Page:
MEDIA

Department Of Justice Investigated Wall Street Journal Over Bribery Allegations In China

FILE- This Monday, Feb. 1, 2010, file photo, shows News Corp.'s headquarters in New York. Under pressure to limit contagion f
FILE- This Monday, Feb. 1, 2010, file photo, shows News Corp.'s headquarters in New York. Under pressure to limit contagion from the British phone hacking scandal, Rupert Murdoch's News Corp. confirmed Tuesday, June 26, 2012, that it is considering splitting into two publicly traded companies. The Wall Street Journal, News Corp.'s flagship newspaper, reported late Monday that the company is considering the separation of the newspaper and book publishing businesses from the entertainment arm, which includes Fox News Channel, broadcast TV network and 20th Century Fox movie studio. The media conglomerate did not specify Tuesday which businesses each company would contain. (AP Photo/Mark Lennihan, File)

The Justice Department investigated The Wall Street Journal over claims that employees at the China bureau bribed Chinese officials for information, the newspaper revealed on Sunday.

WSJ reported that during a wider investigation into News Corp. over phone hacking allegations in 2012, someone went to the DOJ claiming that one or more of the newspaper's employees had given gifts to Chinese officials in exchange for information for articles. News Corp. found no evidence to support the allegation, according to the newspaper's sources.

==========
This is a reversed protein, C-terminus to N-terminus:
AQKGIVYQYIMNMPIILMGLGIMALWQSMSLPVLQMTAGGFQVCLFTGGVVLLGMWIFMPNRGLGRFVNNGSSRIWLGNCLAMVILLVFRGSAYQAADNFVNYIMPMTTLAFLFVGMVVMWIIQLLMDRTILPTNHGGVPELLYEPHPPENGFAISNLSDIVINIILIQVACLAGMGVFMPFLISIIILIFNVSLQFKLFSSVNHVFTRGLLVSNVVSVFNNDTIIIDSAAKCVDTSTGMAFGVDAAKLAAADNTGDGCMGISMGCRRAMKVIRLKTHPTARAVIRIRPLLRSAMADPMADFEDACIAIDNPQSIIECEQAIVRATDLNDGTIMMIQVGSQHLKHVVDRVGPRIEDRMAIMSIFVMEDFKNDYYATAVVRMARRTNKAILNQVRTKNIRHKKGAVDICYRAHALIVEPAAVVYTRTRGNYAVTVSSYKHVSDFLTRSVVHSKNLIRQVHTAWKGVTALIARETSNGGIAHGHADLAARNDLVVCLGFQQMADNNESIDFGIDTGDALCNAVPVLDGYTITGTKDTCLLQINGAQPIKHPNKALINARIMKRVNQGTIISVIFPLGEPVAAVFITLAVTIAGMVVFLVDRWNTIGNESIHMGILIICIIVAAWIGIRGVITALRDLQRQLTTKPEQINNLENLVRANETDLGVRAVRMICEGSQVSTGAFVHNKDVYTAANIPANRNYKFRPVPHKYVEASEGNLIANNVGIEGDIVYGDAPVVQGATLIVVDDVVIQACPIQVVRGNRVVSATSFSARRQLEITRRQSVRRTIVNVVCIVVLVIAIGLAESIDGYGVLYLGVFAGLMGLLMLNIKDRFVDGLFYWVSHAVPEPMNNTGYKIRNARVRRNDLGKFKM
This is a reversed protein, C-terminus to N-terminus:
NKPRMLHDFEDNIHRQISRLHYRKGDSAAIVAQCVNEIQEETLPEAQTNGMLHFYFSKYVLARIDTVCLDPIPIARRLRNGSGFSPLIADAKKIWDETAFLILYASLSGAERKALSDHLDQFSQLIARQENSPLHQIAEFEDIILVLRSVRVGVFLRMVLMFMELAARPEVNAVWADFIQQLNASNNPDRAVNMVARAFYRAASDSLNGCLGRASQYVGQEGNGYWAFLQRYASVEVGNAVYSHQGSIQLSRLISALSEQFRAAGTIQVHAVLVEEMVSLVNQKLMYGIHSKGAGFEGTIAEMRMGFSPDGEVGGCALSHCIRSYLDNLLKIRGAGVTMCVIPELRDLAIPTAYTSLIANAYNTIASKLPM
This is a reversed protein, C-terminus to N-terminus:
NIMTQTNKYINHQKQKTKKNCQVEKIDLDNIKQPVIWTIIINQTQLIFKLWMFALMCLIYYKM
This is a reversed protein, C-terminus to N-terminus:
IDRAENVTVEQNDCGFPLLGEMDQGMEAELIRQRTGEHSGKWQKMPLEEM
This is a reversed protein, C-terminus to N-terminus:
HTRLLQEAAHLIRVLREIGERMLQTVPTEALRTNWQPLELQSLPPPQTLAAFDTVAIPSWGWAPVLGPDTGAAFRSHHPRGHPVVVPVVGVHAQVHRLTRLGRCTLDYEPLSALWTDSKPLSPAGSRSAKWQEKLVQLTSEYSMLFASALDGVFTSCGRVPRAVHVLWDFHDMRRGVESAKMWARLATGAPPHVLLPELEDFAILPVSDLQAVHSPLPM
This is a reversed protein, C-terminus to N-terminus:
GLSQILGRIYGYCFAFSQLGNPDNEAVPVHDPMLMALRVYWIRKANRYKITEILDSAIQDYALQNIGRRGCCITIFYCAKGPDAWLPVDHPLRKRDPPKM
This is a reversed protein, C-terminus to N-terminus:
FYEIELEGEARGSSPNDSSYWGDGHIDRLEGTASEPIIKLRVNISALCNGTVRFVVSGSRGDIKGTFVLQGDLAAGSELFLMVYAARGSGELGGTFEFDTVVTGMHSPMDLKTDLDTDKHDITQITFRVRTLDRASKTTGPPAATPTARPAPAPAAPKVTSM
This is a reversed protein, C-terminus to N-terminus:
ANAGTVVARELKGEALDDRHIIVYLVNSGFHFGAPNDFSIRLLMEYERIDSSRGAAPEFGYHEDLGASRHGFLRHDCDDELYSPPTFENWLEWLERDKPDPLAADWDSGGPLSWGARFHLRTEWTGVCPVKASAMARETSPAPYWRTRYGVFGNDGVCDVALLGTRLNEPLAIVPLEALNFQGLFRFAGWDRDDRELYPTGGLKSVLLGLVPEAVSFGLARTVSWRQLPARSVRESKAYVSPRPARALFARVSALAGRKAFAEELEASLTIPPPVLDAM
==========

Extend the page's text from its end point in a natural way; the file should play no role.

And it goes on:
"A person close to the company said the alleged China matter hasn't been raised by U.S. investigators in some time, but wasn't more specific," the WSJ reported. "It isn't clear if the Justice Department considers the matter resolved or still open."

Sources also told the WSJ that News Corp. believed the informant was working for the Chinese government, and was attempting to retaliate against the newspaper's investigations into corrupt government officials.

The subject and timing of the allegations — which coincided with attacks by Chinese hackers, who were shown to have ties to the Chinese government, on Dow Jones' computer systems — further fueled News Corp.'s suspicions.

It is the latest report about the Chinese government allegedly taking action against the Western media in response to reporting about corruption. In January, the WSJ revealed that Chinese hackers had been trying to monitor the paper's coverage of China. The New York Times faced similar attacks by hackers looking for files for a story exposing how the family of prime minister Wen Jiabao accumulated its fortune. The Times website was blocked in China in response to the story in October.

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